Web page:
Botulism

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Overview

Botulism (“BOT-choo-liz-um”) is a rare but serious illness caused by a toxin that attacks the body’s nerves and causes difficulty breathing, muscle paralysis, and even death. This toxin is made by Clostridium botulinum and sometimes Clostridium butyricum and Clostridium baratii bacteria. These bacteria can produce the toxin in food, wounds, and the intestines of infants.


The bacteria that make botulinum toxin are found naturally in many places, but it’s rare for them to make people sick. These bacteria make spores, which act like protective coatings. Spores help the bacteria survive in the environment, even in extreme conditions. The spores usually do not cause people to become sick, even when they’re eaten. But under certain conditions, these spores can grow and make one of the most lethal toxins known. The conditions in which the spores can grow and make toxin are:


Low-oxygen or no oxygen (anaerobic) environment

Low acid

Low sugar

Low salt

A certain temperature range

A certain amount of water

For example, improperly home-canned, preserved, or fermented foods can provide the right conditions for spores to grow and make botulinum toxin. When people eat these foods, they can become seriously ill, or even die, if they don’t get proper medical treatment quickly.


Symptoms

Difficulty swallowing.

Muscle weakness.

Double vision.

Drooping eyelids.

Blurry vision.

Slurred speech.

Difficulty breathing.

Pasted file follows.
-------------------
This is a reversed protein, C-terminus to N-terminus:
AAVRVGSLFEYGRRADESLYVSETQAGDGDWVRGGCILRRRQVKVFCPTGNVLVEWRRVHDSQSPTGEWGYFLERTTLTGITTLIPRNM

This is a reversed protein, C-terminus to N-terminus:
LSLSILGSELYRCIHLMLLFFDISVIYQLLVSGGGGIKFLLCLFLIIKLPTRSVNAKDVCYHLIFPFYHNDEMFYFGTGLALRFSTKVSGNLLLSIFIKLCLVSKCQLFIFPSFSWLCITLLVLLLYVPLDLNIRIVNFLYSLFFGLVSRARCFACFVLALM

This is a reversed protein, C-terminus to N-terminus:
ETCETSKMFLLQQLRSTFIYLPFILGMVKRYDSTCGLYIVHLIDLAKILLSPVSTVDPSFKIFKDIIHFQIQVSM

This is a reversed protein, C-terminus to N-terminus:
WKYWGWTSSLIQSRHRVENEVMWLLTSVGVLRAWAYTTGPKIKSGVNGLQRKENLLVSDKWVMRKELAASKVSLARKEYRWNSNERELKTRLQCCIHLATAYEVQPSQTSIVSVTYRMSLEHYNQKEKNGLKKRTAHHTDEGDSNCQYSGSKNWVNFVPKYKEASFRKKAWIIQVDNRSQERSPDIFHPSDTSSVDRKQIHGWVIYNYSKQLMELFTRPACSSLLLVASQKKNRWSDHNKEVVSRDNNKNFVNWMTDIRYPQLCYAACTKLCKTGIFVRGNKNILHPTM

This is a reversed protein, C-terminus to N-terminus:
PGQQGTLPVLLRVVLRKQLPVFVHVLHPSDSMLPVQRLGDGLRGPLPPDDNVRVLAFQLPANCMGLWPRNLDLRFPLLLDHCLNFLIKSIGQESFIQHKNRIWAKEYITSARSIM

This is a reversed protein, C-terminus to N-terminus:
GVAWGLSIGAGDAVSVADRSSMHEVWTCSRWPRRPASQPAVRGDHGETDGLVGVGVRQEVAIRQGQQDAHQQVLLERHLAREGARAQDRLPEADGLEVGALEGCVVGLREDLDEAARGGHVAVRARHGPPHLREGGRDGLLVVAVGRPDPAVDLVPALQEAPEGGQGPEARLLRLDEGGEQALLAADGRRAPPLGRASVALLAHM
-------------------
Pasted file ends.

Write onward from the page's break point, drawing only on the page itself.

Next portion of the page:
Difficulty moving the eyes.

Causes

Foodborne botulism is often caused by eating home-canned foods that have not been canned properly. Commercially canned foods are much less likely to be a source of botulism because modern commercial canning processes kill C. botulinum spores.

Risk factors

Botulism is a rare, but serious disease. Most people will go through their entire lives without getting sick with botulism.


Certain actions can increase your risk of getting sick with botulism.


People who inject certain drugs, such as black tar heroin, put themselves at greater risk of getting wound botulism.

People who drink certain kinds of alcohol they make themselves, such as prisoners who drink “pruno” or “hooch” made in prisons, put themselves at greater risk of getting foodborne botulism.

People who eat home-canned or home-fermented foods that haven’t been prepared safely also have a greater chance of becoming seriously sick. These foods may include many home-canned vegetables and meats, and traditional Alaska Native fermented foods.

People who get botulinum toxin injections for cosmetic reasons (such as for wrinkles) or medical reasons (such as for migraine headaches) may be more likely to get iatrogenic botulism if the dose they receive is too large, if they are children or weigh less than a typical adult, or if they have an underlying problem with their nerves or muscles.


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Complications

Infant botulism has no long-term side effects, but can be complicated by nosocomial adverse events. The case fatality rate is less than 1% for hospitalized infants with botulism.


Important complications of botulism include:[3][1][2]


Respiratory muscle weakness and impending respiratory failure

Long-lasting weakness

Difficult swallowing

Speech difficulties

Fatigue

Death from botulism mainly occurs from a few reasons:

Respiratory failure, possibly due to a delayed diagnosis.

Complications in the hospital such as a nosocomial infection, mostly due to pneumonia.

Prevention

refrigerating leftovers promptly.

using foods that are stored in oil within 10 days of opening.

keeping foods stored in oil, like vegetables and herbs, in the fridge.

making sure products marked 'keep refrigerated' are kept in the fridge.

Refrigerate any canned or pickled foods after you open them.

Always use traditional methods when preparing Alaska Native foods.

Refrigerate homemade oils infused with garlic or herbs and throw away any unused oils after 4 days.